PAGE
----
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KCCA procurement boss accused of land grab

By Edward Anyoli, Andante Okanya

Added 29th June 2019 08:40 AM

The conflict erupted in 2009 when the villagers were forcefully evicted from their land

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KCCA procurement officer Doreen Tiberonda speaks during the hearing at Lwanada village, Kapeeka Town in Nakaseke district. Photo by Denis Dibele

The conflict erupted in 2009 when the villagers were forcefully evicted from their land

Kampala Capital City Authority (KCCA) procurement officer has been dragged to the land probe over alleged land grab estimated at sh1.8b.

Residents of Kapeeka village accused Doreen Tiberonda of forcefully grabbing their land measuring110 hectares (271 acres). One of the residents told New Vision in an interview that an acre of land in the area is sh7m.

The resident said they bought the land they had been living on two decades ago. However, they had a rude shock when Tiberonda evicted them and brought trumped-up charges of trespass against some of them.

John Kabanda, a resident of Lwanda village said Tiberonda accused him of trespass claiming that he illegally settled on her land, yet he bought 60 acres of land between 1997 and 1999.

“She (Tiberonda) said that I unlawfully settled on her land and inconvenienced her yet I came on this land before her,” Kabanda said.

During the hearing that was conducted on the disputed land, the residents said the conflict erupted in 2009 when the villagers were forcefully evicted from their land by Tiberonda. The residents want the land commission to intervene in the matter.

 

“In 2009 Tiberonda came with forms and told us that we should fill the forms, and be compensated for the land yet we had never asked to be compensated,” Kabanda said.

Another resident Martin Kamugisha, said he abandoned his home when Tiberonda tortured him and concocted charges against him and he influenced the Police to detain him.

He said his family is disintegrated and his wives and twenty children have also deserted him. Kamugisha said the villagers have nowhere to go and did not know how to start afresh after the brutal eviction.

“What we can hope for is for the commission to help us to look into this matter. We have been living here for so long, and even we have proof of purchase of our land,” Kamugisha said.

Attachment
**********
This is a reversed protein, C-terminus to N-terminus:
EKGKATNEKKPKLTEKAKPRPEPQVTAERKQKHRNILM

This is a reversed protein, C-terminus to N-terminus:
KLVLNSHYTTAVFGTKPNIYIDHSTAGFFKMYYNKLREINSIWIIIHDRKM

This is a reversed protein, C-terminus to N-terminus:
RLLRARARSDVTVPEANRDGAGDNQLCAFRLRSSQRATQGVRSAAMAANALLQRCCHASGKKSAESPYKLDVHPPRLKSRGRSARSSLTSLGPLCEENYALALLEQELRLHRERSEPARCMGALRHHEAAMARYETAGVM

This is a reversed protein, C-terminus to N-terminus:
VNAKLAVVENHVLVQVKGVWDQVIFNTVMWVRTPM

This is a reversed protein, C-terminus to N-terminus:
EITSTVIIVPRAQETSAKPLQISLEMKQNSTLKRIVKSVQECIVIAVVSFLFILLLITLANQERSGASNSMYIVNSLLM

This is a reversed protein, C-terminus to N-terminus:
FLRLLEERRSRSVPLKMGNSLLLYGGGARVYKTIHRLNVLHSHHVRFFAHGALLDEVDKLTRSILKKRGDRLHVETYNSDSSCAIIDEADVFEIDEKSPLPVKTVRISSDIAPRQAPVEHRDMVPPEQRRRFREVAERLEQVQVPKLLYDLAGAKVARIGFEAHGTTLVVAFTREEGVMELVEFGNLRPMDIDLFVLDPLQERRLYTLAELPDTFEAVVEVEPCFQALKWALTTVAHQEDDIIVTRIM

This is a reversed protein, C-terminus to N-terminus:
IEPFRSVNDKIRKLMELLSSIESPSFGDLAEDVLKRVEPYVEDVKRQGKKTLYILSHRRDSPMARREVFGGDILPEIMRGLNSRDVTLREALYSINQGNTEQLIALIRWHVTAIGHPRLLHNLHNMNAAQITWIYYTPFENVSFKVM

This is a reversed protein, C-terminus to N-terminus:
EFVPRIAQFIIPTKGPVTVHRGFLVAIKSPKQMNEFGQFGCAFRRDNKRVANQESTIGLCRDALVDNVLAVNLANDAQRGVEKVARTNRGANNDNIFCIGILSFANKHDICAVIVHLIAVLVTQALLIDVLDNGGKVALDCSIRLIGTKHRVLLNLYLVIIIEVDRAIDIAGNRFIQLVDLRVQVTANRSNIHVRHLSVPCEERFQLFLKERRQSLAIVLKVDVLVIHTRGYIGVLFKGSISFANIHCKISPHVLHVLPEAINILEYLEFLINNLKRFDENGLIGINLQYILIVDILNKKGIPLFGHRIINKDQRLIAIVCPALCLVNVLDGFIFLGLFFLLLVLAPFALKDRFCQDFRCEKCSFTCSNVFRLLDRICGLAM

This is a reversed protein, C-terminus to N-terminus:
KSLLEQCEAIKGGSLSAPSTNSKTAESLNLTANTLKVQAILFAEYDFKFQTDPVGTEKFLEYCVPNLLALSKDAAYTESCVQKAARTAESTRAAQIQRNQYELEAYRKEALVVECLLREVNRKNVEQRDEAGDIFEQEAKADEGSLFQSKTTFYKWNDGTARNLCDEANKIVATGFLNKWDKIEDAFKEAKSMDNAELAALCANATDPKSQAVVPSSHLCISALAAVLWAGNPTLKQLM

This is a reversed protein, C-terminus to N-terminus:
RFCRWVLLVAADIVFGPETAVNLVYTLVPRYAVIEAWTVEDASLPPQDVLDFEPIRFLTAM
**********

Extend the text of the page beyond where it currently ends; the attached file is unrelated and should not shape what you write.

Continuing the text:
Tiberonda denies eviction claims

Tiberonda dismissed the claims that she evicted the residents as false. She told the commission during the hearing that she has never evicted anybody.

She said the 30 bibanja holders she found on the land after acquiring the land were duly compensated between sh5and 6m and willingly accepted the compensation.

and probe commission chairperson atherine amugemereire right interacts with commissioners obert sebunya 2nd right and eorge agonza left during the field visit by the commission hoto by enis ibeleLand probe commission chairperson Catherine Bamugemereire (right) interacts with commissioners Robert Ssebunya (2nd right) and George Bagonza (left) during the field visit by the commission. Photo by Denis Dibele

 

She explained to the commission chaired by Justice Catherine Bamugemereire that she acquired the land through a lease process from Industrial Coffee Growers. She said was granted five years lease in 1998, extended to 10 years and in 2003 she got 39 years lease.

“I have never evicted anybody from this land it is a false allegation against me. I purchase the interests of the company at sh78m and in 2009 I transferred the land into my names,” Tiberonda said.

She told the commission that Kabanda and others sued her but they lost the case adding that Kabanda’s land was sold to recover costs court had awarded her.

Commission’s assistant lead counsel Andrew Odiit tasked Tiberonda with providing evidence to show whether she fairly compensated the claimants.

“Do you any evidence that those 30 people were compensated through a fair process,” Odiit said.

Tiberonda said she took a responsible step to ensure that all those with genuine interests were compensated before they could vacate the land.

During the fact-finding visit, Justice Bamugemereire said the exercise was meant to identify genuine owners of the land and to ensure that they live in harmony.

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